Links: profit by giving away, The Week grows & Facebook is ‘a news org’

A few catch-up reads sitting in my Instapaper feed.

How French Site OWNI Profits by Giving Away Its Content

MEDIASHIFT | Mark Glaser

A French site,OWNI.fr, has found an unusual business model for a site with no ads and no subscriptions — that’s also profitable. How do they do it? Their main business is doing web development and apps for media companies and institutions.

The Week grows as other magazines weaken

NEW YORK TIMES | Jeremy W Peters

The Week embraced magazine journalism at its most functional and stripped down. Small photographs. Graphics with no bells and whistles. One-hundred-word news bites in unadorned prose and synopses of opinion columns, all culled from what was written the week before by other news organizations around the world. The Week’s formula has worked, and it is testing the tenets of what many editors have come to believe their readers wanted. The Week is both profitable and growing steadily, something few news magazines can claim today.

A WordPress for news orgs: Knight gives Bay Citizen, Texas Tribune $975,000 for open-source CMS

NIEMAN JOURNALISM LAB | Lois Becket

The Knight Foundation announced a new $975,000 grant to the Texas Tribune and the Bay Citizen, two young nonprofit news organizations, to build an open-source publishing platform designed specifically for news outlets. The new CMS, to be built with Django, will be both SEO- and social media-friendly. More importantly, it will include revenue-raising tools, including ways to manage subscriptions and levels of membership; compatibility with customer service programsand ad networks; and a credit card function for smoothly integrated donations.

Facebook Is the Largest News Organization Ever

HARVARD BUSINESS REVIEW | Joshua Gans

Facebook is delivering on the first task of the news organization. Some Facebook friends might express opinions, but more often they are reporting facts. What is more, because these facts are reported to social connections, they are actually accurate. Nothing binds one to the truth more than the accountability of an ongoing personal relationship. Do you ever hear it exclaimed, “I heard on Facebook that your train broke down and that turned out to be an exaggeration”? Facebook knows this. The company even calls it a “News Feed.” And it is peppered with other news stories coming from mainstream outlets your friends have shared. You can read it like a newspaper (postpost.com) or a magazine (Flipboard for the iPad). Even the games, jokes, surveys, and other attention-grabbing activities on Facebook have a long provenance in newspapers, which are full of games (crosswords and Sudoku), jokes (the comics), and polls. These are a long-standing part of the news experience.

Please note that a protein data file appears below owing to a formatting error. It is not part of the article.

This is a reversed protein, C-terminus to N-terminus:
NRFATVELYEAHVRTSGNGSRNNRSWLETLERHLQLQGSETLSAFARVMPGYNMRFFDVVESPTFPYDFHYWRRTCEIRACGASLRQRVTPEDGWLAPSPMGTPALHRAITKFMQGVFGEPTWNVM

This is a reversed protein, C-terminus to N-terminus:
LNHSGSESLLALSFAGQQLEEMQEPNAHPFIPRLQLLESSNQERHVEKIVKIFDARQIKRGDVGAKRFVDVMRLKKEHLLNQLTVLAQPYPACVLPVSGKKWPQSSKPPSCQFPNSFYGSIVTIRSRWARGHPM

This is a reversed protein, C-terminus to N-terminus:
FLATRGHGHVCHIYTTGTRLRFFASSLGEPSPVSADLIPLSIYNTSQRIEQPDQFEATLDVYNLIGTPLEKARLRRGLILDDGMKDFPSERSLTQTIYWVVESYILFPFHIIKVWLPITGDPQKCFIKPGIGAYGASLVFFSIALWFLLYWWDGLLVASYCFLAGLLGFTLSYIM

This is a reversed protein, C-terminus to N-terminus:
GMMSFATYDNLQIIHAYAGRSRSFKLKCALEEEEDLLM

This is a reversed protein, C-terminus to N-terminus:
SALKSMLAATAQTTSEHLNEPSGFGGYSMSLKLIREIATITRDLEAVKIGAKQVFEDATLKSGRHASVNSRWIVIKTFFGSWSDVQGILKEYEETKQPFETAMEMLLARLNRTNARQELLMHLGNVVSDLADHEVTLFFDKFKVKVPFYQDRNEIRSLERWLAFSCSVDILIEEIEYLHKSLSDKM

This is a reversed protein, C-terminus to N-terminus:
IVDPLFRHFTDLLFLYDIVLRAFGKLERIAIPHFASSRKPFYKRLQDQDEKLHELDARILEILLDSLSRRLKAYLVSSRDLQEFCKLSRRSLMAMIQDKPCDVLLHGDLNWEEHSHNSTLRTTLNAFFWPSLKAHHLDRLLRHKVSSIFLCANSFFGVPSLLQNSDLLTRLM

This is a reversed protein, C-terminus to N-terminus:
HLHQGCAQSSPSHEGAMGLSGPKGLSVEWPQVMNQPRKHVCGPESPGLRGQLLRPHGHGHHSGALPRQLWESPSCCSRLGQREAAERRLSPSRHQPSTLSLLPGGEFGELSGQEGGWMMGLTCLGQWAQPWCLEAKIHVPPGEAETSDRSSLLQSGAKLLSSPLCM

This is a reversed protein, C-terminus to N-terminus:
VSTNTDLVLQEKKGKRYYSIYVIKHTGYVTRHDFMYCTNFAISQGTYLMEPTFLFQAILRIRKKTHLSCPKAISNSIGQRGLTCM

Who owns newspaper companies? The banks, funds, and investors and their (big) slices of the industry

NIEMAN JOURNALISM LAB | Martin Langeveld

In January, I detailed how a hedge fund named Alden Global Capital, which played a role in the shakeup at MediaNews Group, also had significant holdings in newspaper groups Freedom Communications, Philadelphia Newspaper Holdings, Journal Register Company, Tribune, and the Canadian newspaper firm Postmedia Network — all firms with current or recent bankruptcy status. After noticing that Alden also owned, as of December 31, 3.91 percent of Gannett’scommon stock, I surveyed all of the U.S. public newspaper companies to see whether Alden pops up elsewhere as well. It turns out that, other than Alden’s stake in Gannett, there’s little crossover between the principal investors in the public companies and those that have picked up the “distressed opportunities” created by trips through bankruptcy court.

 

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